In the first two issues, new and original BOOM! Studios’ series The Woods established itself as the perfect storm of apocalyptic high school adventures in sci-fi horror. If that phrasing alone seems a bit intense for you, then you’d better fasten your seatbelts, because issue #3 is one wild ride.

Despite what the faculty and staff seem to think, things are looking grim for the students of Bay Point Prepartory Academy. After getting mysteriously transported to another world, the principal is daydreaming while the athletics department is turning the school into the dystopian setting of 1984. Meanwhile, Adrian Roth is fighting over control of a ragtag group of students with Sanami Ota. Both have powerful ideas about what needs to be done, but, unfortunately, so does everyone else.

Underneath the fantastic setting and lurking horrors of the plot, the story is essentially a diverse set of character studies. Writer James Tynion IV (jamesthefourth) has done a brilliant job of delving into each character’s personality and initiatives while still leaving a lot of mystery for readers to contemplate. Not to be discounted in the least, Michael Dialynas’ (thewoodencrown) artwork gives a unique look and feel to the multitude of genres represented. I’ve long been a fan of Dialynas’ work and seeing him tackle both endearing character moments as well as monstrous acts of violence is both refreshing and invigorating. Like a bright cherry atop this cake of terror, Jose Gonzalez’s colors add vibrance and surreality to this mysterious new world and its newest residents.

By now you might be asking yourself, “Why high school students? How will they survive? Who’s behind all this?”

Jump into The Woods now and find out!

[Read The Woods #3 on comiXology!]

For fans of: actionscience fictionhorror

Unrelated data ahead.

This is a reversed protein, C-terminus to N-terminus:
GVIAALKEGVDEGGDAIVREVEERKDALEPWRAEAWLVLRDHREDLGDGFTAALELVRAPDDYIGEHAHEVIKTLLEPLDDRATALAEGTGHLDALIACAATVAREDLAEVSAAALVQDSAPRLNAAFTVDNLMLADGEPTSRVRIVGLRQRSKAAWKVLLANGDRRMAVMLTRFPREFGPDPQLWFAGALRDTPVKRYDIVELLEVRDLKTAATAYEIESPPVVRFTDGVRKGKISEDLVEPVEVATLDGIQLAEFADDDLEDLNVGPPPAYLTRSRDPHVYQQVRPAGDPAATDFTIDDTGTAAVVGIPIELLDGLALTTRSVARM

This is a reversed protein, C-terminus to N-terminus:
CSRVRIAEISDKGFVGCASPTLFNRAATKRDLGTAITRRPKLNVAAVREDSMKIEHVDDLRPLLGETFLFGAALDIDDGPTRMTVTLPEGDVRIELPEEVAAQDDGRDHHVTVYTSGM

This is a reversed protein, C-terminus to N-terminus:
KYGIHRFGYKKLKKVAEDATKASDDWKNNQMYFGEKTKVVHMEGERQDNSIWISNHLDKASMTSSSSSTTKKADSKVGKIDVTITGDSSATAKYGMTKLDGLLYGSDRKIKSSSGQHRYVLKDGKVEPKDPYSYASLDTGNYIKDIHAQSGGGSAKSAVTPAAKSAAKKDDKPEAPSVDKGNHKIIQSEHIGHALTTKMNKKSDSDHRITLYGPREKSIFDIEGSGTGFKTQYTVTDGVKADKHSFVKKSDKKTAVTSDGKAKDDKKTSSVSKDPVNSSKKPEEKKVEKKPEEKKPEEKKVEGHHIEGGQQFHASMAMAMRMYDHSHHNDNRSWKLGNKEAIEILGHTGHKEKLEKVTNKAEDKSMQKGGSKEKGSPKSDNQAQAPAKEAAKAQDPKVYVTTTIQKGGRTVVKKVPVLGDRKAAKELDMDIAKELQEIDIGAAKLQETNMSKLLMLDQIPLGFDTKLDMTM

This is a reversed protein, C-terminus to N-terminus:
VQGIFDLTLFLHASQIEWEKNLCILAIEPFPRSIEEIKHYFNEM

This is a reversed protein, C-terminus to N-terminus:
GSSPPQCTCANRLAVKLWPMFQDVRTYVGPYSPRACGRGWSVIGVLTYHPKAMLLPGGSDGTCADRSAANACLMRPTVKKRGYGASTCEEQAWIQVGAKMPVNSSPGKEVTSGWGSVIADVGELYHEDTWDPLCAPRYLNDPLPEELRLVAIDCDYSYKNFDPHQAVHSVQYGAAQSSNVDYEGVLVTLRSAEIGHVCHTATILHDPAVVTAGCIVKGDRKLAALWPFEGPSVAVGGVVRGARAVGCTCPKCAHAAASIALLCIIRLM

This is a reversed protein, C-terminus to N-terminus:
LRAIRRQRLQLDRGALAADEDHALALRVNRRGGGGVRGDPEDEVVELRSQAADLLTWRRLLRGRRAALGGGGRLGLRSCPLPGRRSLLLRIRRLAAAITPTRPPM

Kate Kasenow is a comics artist from Indiana currently living in Manhattan. She works at ComiXology as a Lead Digital Editor and spends most of her spare time re-reading J. R. R. Tolkien.

A comiXologist Recommends:
Mike Isenberg recommends The Bargain Vol. 1

It’s New Year’s Eve 1955, and Jackson Connolly owes a debt that’s about to be due.  Ten years ago he made a bargain with a supernatural power; now his life and his soul will be forfeit, unless he can find a way out of the deal before the ball drops on 1956.

The Bargain, by Kara Barrett and J.C. Grande, is a supernatural noir comic that makes its way to us via Kickstarter and comiXology Submit.

Barrett and Grande successfully weave an atmospheric tale of southern horror and supernatural gloom.  In his quest for redemption, Jackson will travel from the swamplands of Louisiana to the burlesque clubs of New Orleans.  Along the way he’ll meet ghosts, witches, hell-hounds, and gods.  Jackson is determined to wheel and deal with all of them, hoping that his wits will be enough to free him of his debt, but he knows that he’s running out of time.

The ticking clock of Jackson’s soul-debt gives the book a palpable sense of doom and desperation that keeps the reader on their toes.  With the stakes so high—it’s not only his life on the line, but also an eternity of hellfire and torment—Jackson thinks he’s prepared to do anything to reach his goal.  But how far will he really go?  And even if he can break the bargain and save his soul, what will be left of it to save?

Volume 1 is a self-contained story, but it leaves room for more to follow.  The world that Barrett and Grande have created is fascinating and I hope there’s a Volume 2 in the works.  For fans of atmospheric supernatural noir stories like Hellblazer or Ten Grand, I can definitely recommend checking out The Bargain.

[Read The Bargain Vol. 1 Here!]

For fans of: action, noir, supernatural

Mike Isenberg is an Associate Production Coordinator at comiXology, and the co-writer of FIRST LAW OF MAD SCIENCE.  He lives in Harlem with his cats, TESLA AND EDISON